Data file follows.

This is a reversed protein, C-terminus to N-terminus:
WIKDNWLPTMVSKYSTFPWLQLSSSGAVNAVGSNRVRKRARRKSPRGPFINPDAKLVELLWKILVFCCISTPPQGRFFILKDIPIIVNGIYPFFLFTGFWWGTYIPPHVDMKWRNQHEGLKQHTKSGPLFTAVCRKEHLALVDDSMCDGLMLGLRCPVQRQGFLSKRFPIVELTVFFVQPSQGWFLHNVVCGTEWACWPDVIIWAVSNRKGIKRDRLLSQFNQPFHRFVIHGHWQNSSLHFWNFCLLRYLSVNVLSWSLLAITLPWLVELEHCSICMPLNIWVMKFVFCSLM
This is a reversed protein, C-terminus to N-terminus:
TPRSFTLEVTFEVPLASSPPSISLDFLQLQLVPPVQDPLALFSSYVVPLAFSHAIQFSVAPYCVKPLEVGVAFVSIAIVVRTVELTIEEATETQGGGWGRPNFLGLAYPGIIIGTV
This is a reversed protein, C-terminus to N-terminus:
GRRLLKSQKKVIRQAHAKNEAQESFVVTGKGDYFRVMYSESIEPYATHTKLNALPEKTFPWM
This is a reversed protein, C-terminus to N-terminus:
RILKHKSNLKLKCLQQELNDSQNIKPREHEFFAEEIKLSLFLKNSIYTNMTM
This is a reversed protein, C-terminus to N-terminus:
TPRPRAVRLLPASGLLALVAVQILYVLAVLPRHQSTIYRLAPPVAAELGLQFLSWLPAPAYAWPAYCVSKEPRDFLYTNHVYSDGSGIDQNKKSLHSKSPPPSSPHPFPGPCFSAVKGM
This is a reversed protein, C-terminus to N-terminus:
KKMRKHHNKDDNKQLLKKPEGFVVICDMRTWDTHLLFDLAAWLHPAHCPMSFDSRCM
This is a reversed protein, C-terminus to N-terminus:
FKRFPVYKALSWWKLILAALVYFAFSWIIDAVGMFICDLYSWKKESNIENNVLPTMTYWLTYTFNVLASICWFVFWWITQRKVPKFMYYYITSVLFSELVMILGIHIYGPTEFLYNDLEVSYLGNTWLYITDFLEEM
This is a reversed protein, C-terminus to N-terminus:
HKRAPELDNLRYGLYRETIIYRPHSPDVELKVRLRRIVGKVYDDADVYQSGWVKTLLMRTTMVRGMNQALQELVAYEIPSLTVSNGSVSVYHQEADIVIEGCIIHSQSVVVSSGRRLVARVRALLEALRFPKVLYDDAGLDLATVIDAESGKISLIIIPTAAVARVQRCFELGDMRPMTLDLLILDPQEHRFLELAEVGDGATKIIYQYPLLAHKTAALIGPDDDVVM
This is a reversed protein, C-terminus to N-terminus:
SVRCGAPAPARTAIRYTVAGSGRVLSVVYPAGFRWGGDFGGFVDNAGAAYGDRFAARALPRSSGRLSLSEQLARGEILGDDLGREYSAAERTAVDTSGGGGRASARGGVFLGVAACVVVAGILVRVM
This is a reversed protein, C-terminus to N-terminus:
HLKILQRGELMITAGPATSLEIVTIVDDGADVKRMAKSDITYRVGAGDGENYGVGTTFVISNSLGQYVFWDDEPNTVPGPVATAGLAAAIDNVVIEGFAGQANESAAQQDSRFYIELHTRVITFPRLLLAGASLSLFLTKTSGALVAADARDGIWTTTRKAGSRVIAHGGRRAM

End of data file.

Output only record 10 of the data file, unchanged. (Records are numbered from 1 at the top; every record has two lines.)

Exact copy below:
This is a reversed protein, C-terminus to N-terminus:
HLKILQRGELMITAGPATSLEIVTIVDDGADVKRMAKSDITYRVGAGDGENYGVGTTFVISNSLGQYVFWDDEPNTVPGPVATAGLAAAIDNVVIEGFAGQANESAAQQDSRFYIELHTRVITFPRLLLAGASLSLFLTKTSGALVAADARDGIWTTTRKAGSRVIAHGGRRAM